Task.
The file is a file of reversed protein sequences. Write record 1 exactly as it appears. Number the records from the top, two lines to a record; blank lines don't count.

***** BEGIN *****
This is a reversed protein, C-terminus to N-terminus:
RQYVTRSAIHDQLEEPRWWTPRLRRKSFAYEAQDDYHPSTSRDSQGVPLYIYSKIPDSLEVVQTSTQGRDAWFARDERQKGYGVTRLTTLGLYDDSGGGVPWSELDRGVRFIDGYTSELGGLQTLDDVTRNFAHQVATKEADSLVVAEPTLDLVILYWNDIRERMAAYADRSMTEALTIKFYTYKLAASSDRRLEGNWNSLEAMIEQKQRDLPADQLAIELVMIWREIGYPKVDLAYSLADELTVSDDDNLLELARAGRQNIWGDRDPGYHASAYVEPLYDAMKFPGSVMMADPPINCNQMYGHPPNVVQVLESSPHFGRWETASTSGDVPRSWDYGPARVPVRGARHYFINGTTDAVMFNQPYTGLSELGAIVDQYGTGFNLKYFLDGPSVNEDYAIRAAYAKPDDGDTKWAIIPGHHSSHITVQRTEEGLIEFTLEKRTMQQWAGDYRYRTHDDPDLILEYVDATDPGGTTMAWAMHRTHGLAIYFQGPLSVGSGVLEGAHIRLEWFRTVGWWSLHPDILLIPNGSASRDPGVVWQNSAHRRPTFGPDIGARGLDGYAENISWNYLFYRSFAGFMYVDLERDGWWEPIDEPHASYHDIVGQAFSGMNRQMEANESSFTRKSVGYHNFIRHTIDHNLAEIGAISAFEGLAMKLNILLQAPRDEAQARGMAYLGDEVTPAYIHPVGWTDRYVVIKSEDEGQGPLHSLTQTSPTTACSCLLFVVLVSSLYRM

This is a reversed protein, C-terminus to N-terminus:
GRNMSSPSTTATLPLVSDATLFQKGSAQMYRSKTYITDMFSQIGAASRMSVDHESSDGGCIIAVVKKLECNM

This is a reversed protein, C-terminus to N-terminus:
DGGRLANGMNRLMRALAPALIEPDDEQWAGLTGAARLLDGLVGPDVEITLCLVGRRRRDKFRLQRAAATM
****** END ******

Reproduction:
This is a reversed protein, C-terminus to N-terminus:
RQYVTRSAIHDQLEEPRWWTPRLRRKSFAYEAQDDYHPSTSRDSQGVPLYIYSKIPDSLEVVQTSTQGRDAWFARDERQKGYGVTRLTTLGLYDDSGGGVPWSELDRGVRFIDGYTSELGGLQTLDDVTRNFAHQVATKEADSLVVAEPTLDLVILYWNDIRERMAAYADRSMTEALTIKFYTYKLAASSDRRLEGNWNSLEAMIEQKQRDLPADQLAIELVMIWREIGYPKVDLAYSLADELTVSDDDNLLELARAGRQNIWGDRDPGYHASAYVEPLYDAMKFPGSVMMADPPINCNQMYGHPPNVVQVLESSPHFGRWETASTSGDVPRSWDYGPARVPVRGARHYFINGTTDAVMFNQPYTGLSELGAIVDQYGTGFNLKYFLDGPSVNEDYAIRAAYAKPDDGDTKWAIIPGHHSSHITVQRTEEGLIEFTLEKRTMQQWAGDYRYRTHDDPDLILEYVDATDPGGTTMAWAMHRTHGLAIYFQGPLSVGSGVLEGAHIRLEWFRTVGWWSLHPDILLIPNGSASRDPGVVWQNSAHRRPTFGPDIGARGLDGYAENISWNYLFYRSFAGFMYVDLERDGWWEPIDEPHASYHDIVGQAFSGMNRQMEANESSFTRKSVGYHNFIRHTIDHNLAEIGAISAFEGLAMKLNILLQAPRDEAQARGMAYLGDEVTPAYIHPVGWTDRYVVIKSEDEGQGPLHSLTQTSPTTACSCLLFVVLVSSLYRM